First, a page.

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Wednesday, April 1, 2009

Something is Rotten in Denver

Isn’t it amazing how quickly things have changed in Denver? Seems like just yesterday that the Denver Broncos were considered one of the more stable franchises in the NFL with a veteran head coach and an owner who generally knew well enough to leave the football decisions to his front office staff.

I don’t know if Pat Bowlen suddenly decided to take a page out of Al Davis’s book or if he just got bored, but things have spiraled downward amazingly fast for this proud franchise.

First Bowlen decided to jettison his two-time Super Bowl winning coach Mike Shanahan in favor of a 32-year old “flavor of the month.” Then, after new head coach Josh McDaniels tried to secretly orchestrate a trade of the Broncos’ franchise quarterback in exchange for one of his former pupils, the young quarterback with the a big arm and a big ego got mad and threw a tantrum.

According to many NFL experts, what should have happened next was that McDaniels and Jay Cutler should have realized that sometimes the best moves are the ones that don’t happen and decided to play nice together in the sand box. After all, the NFL is a business and you can’t take things too personally.

No one outside of the organization seems to know exactly what has transpired over the last ten days, but for sure no one is kissing and making up. Instead, the ordeal has evolved into a “he said, he said” that now seems destined for a messy divorce.

Bowlen claims that he and McDaniels have made numerous attempts to contact Cutler without any success and therefore now believe the only recourse for the team is to trade the young quarterback. Cutler and his agent, Bus Cook, have asked for a trade, but also claim that no one from the Broncos tried to reach Cutler until this week.

Since very little about the NFL surprises me anymore, the two sides could eventually realize that they need each other and this could all blow over, but that seems very doubtful at this point. What is more likely is that Cutler will be wearing a different uniform next season and McDaniels will have the added pressure of being a 32-year old rookie head coach who ran the franchise quarterback out of town.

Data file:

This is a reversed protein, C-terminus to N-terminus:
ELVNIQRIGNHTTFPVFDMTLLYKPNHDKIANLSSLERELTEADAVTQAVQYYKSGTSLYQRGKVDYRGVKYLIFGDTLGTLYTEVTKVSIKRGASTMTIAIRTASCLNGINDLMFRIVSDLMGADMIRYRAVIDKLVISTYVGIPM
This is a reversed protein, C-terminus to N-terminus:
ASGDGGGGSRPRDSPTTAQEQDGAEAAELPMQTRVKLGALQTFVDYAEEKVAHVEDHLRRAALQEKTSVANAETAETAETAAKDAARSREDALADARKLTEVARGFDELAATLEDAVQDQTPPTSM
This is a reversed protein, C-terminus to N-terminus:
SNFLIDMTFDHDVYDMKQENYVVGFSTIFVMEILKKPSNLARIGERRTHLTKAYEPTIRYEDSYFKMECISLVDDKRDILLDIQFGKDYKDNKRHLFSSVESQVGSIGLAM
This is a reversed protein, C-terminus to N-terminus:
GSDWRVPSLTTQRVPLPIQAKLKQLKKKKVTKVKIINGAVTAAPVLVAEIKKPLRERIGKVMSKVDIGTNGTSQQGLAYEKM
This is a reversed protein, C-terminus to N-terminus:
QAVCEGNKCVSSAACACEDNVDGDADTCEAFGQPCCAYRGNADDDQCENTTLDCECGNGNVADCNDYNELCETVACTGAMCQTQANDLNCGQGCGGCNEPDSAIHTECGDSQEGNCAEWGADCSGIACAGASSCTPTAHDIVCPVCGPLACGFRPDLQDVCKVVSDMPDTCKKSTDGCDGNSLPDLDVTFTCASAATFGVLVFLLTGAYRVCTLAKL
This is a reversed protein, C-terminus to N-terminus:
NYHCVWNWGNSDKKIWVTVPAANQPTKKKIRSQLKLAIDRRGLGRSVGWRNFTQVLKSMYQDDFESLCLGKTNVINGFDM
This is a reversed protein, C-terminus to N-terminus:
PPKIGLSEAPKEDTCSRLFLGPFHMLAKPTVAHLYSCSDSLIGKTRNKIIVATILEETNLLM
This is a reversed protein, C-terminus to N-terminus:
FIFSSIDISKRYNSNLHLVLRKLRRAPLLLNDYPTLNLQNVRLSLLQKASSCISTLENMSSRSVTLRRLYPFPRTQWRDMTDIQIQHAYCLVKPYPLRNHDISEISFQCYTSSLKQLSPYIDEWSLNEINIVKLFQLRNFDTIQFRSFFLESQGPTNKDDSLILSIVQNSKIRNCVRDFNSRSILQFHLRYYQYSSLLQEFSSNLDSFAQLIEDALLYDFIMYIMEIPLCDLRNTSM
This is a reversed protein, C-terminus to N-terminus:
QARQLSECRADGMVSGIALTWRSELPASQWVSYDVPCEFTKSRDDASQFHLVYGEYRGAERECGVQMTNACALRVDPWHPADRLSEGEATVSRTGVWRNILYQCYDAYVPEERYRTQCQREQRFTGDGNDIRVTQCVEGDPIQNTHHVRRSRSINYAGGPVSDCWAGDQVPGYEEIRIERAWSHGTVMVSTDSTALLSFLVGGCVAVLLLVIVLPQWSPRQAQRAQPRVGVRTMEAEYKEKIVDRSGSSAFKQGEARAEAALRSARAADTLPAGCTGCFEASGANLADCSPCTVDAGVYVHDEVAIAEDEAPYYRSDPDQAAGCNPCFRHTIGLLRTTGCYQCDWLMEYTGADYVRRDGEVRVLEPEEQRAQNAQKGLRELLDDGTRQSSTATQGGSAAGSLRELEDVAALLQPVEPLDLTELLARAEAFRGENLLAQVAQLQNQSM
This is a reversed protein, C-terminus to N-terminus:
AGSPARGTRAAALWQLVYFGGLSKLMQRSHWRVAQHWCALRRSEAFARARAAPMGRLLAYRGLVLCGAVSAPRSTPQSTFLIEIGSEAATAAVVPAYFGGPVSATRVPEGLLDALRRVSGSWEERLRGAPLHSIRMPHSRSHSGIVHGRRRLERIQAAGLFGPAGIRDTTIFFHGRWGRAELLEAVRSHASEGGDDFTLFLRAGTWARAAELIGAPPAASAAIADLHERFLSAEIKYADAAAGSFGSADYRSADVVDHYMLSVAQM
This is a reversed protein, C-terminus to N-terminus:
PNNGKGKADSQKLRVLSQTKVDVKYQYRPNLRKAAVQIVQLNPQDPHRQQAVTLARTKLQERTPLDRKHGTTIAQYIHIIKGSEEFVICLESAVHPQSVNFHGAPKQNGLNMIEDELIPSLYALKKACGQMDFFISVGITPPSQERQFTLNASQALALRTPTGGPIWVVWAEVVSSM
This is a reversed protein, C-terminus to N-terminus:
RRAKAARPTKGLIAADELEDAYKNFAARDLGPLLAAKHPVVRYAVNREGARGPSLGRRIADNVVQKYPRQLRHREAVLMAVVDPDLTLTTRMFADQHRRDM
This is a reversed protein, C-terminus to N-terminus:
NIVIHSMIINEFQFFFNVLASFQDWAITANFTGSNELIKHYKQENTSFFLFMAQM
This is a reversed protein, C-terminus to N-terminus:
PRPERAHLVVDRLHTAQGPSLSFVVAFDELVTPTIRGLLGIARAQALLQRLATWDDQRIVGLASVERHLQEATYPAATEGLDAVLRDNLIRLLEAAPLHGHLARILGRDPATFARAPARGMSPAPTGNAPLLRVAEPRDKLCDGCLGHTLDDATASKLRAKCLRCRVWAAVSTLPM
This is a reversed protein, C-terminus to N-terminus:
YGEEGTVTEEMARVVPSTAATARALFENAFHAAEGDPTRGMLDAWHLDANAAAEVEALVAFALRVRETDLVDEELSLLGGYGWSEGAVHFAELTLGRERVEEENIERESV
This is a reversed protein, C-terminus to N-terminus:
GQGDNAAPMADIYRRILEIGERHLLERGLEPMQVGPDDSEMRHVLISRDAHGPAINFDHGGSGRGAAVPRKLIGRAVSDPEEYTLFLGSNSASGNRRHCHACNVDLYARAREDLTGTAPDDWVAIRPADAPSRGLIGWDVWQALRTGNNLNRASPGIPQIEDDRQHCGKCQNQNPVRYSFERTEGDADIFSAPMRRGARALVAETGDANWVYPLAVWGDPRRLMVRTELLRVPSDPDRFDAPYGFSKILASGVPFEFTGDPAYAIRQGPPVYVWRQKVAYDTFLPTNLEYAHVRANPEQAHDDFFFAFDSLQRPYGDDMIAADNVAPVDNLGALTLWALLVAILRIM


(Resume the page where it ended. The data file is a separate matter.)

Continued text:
NFL history isn’t plush with examples of three-year veteran quarterbacks with a proven pedigree (Cutler has passed for 9,024 yards and 54 touchdowns in three seasons) and secure position in the lineup demanding a trade. Generally starting quarterbacks only get traded after they have lost their job or if the team believes they have a better option.

Considering that Denver moved up in the draft to select Cutler with the 11th pick in the 2006 draft and the only other quarterbacks on the roster are a former free agent from Alabama-Birmingham (Darrell Hackney) and a recently added veteran who hasn’t started an NFL game in more than two years (Chris Simms), it is pretty obvious that trading Cutler was not part of the team’s plan for the upcoming season.

One example that has some similarities is the case of Jeff George, the first pick in the 1990 draft. After four seasons with the Indianapolis Colts, George became disgruntled and was traded to Atlanta. At the time it was believed that George could be a franchise quarterback, but that theory was eventually disproved. His career statistics were relatively impressive (27,602 yards, 154 touchdowns, 113 interceptions), but his record as a starting quarterback was an abysmal 46-78. George was eventually labeled as a malcontent and cancer and though he still is trying to find a job hasn't been on an NFL roster since 2001.

The Broncos have a losing record (17-20) with Cutler has their starter, but part of the blame should certainly go to a defense that has annually ranked among the worst in the league. There seems to be little doubt that Cutler has the physical tools to be a standout NFL quarterback, but George proved that it takes a lot more than just a strong arm to become a winning NFL quarterback.

It will be up to potential suitors to determine if the ego, pride and stubbornness that Cutler has displayed in this disagreement with the Broncos is something that can be controlled or if it is the flaw that will keep him from achieving NFL glory. Considering that the Broncos are reportedly asking for at least two high draft picks and a starting player in return, the price to find out is awfully steep.

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